MERIDIEND is a work of internet art combining literary writing and digital photography to explore a variant of psychogeography, defined by Guy Debord as “the study of the precise laws and specific effects of the geographical environment, consciously organized or not, on the emotions and behavior of individuals” and as “a technique of rapid passage through varied ambiences.”
The approach to psychogeography in MERIDIEND is to explore the interstices between writing and the real places that served in some way as a point of contact for these texts. Neither text nor image “explain” or “caption” the other, but rather viewing and reading relies on the memory of each, as texts and images are not viewable simultaneously. Furthermore, this approach rejects the “anti-ruralism” of the Situationist dérive with its urban obsessions, and engages the poetic and dialectical tensions between city and country.
The interface instantiates a dérive for the interactor, who can drift amongst these texts and images in either random or systematic fashion. Once the image has been replaced by its accompanying text, it cannot be easily gotten back to unless an effort has been made by the viewer-reader-drifter to keep track of their moves.
Volume 1 contributor Jeff Burns is prolific, to say the least. Jeff is currently completing his first feature length film, That’s Beautiful Frank and has helped found When History Attacks and Gratuitous Art Films. Read more about Jeff here and check out his interview.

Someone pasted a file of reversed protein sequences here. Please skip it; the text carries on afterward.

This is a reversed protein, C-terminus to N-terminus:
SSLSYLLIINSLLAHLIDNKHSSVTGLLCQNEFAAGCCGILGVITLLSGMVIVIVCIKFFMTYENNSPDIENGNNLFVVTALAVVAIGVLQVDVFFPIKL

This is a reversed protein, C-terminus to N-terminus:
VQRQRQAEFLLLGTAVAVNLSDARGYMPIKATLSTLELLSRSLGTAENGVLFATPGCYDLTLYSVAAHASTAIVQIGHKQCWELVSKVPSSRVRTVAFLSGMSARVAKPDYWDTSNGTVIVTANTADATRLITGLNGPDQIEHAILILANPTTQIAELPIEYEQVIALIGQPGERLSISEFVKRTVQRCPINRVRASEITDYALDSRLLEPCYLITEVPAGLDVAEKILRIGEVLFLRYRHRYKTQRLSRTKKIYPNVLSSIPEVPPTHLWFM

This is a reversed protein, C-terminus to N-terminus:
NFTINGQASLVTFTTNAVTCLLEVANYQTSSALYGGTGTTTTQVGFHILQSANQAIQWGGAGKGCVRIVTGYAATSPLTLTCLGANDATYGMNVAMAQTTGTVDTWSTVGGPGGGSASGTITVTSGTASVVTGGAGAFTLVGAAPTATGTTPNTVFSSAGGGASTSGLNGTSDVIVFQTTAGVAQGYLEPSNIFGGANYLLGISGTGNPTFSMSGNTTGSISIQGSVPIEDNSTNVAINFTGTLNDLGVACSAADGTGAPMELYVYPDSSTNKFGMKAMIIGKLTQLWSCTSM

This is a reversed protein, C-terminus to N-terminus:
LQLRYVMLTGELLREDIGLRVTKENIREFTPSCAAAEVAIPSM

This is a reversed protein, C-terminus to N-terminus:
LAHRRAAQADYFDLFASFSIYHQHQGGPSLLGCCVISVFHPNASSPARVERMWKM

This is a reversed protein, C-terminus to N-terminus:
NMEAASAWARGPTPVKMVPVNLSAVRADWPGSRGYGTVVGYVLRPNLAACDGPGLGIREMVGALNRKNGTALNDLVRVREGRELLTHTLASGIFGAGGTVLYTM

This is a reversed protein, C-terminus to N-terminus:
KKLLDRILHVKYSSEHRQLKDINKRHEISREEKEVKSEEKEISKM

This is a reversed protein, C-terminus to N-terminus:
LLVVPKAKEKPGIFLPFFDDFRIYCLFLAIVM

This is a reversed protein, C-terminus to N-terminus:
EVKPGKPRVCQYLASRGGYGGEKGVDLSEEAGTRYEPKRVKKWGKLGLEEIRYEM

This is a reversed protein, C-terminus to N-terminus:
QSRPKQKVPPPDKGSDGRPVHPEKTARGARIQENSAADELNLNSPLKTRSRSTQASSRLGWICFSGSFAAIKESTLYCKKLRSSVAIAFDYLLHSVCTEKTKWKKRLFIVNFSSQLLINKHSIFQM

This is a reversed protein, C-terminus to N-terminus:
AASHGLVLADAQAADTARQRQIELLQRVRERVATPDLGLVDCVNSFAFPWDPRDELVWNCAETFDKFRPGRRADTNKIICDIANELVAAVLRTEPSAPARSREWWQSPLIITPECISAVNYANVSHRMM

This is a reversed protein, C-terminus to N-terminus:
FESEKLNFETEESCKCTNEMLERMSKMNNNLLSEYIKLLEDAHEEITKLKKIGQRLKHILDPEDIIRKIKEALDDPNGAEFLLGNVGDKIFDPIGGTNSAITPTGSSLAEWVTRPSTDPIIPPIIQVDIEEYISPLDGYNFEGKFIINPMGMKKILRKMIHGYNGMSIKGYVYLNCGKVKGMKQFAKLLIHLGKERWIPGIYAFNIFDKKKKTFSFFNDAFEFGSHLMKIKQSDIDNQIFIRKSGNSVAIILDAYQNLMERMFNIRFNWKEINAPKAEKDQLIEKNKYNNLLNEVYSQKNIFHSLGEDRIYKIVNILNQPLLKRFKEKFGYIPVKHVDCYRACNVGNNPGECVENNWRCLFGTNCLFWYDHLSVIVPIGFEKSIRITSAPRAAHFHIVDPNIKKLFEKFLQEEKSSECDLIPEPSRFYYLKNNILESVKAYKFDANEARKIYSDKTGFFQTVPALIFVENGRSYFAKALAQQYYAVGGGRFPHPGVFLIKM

Gallery Hours: Tuesday – Saturday 11-6PM Gallery Address: 542 West 24th Street Nearest Subway: C, E exit 23rd @ 8th Ave. Contact: Michael Lyons Wier
“Be a good craftsman; it won’t stop you from being a genius.” -Pierre-Auguste Renoir
Lyons Wier Gallery is proud to present Bathers by Mary Henderson.
Bathers, is Henderson’s newest group of hyper-real sociological oil paintings derived from found web images, focusing on a particular cultural experience – in this case, the ‘summer retreat’. Her paintings are based on vacation photos and snapshots of Americans engaged in the long-standing, class-specific summer ritual of departing the city and suburbs for shore and lake houses during the summer season. The images explore the contradictory nature of these escapes – both their sensory pleasures and their accompanying feelings of isolation, dislocation and wistfulness. (READ FULL PRESS RELEASE)